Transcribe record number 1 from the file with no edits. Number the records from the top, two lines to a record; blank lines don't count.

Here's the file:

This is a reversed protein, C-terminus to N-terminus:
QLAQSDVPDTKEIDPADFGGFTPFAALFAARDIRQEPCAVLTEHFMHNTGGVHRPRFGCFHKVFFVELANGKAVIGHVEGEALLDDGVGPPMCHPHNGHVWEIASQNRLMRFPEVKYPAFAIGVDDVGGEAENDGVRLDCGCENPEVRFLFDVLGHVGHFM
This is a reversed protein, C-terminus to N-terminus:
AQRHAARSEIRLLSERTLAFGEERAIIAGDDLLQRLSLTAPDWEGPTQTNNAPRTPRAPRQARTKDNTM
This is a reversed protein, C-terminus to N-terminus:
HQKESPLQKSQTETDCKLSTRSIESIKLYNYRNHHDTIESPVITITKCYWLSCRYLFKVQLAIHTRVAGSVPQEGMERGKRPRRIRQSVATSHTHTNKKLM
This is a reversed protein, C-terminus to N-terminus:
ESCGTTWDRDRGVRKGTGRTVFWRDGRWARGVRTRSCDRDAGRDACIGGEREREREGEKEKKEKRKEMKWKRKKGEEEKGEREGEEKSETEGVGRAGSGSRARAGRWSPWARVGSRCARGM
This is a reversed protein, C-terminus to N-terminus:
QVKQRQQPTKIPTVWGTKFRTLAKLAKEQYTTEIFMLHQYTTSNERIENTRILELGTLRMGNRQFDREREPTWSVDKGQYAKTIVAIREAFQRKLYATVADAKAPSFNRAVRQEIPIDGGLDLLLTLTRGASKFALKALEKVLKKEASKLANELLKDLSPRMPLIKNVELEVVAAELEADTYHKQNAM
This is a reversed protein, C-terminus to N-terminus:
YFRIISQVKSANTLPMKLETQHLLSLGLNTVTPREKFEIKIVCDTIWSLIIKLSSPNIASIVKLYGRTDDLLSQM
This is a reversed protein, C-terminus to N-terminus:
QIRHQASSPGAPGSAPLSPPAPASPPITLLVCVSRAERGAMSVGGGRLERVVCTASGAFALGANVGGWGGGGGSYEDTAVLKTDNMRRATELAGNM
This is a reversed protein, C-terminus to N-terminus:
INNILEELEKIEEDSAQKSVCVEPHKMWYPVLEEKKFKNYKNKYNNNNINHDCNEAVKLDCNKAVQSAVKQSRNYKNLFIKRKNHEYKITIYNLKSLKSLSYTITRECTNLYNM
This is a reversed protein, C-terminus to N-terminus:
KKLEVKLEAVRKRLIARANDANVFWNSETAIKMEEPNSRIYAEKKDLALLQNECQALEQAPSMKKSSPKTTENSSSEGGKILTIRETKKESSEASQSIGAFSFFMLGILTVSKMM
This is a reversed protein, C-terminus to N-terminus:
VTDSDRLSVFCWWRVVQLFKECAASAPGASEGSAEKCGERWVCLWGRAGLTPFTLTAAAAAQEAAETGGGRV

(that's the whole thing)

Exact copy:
This is a reversed protein, C-terminus to N-terminus:
QLAQSDVPDTKEIDPADFGGFTPFAALFAARDIRQEPCAVLTEHFMHNTGGVHRPRFGCFHKVFFVELANGKAVIGHVEGEALLDDGVGPPMCHPHNGHVWEIASQNRLMRFPEVKYPAFAIGVDDVGGEAENDGVRLDCGCENPEVRFLFDVLGHVGHFM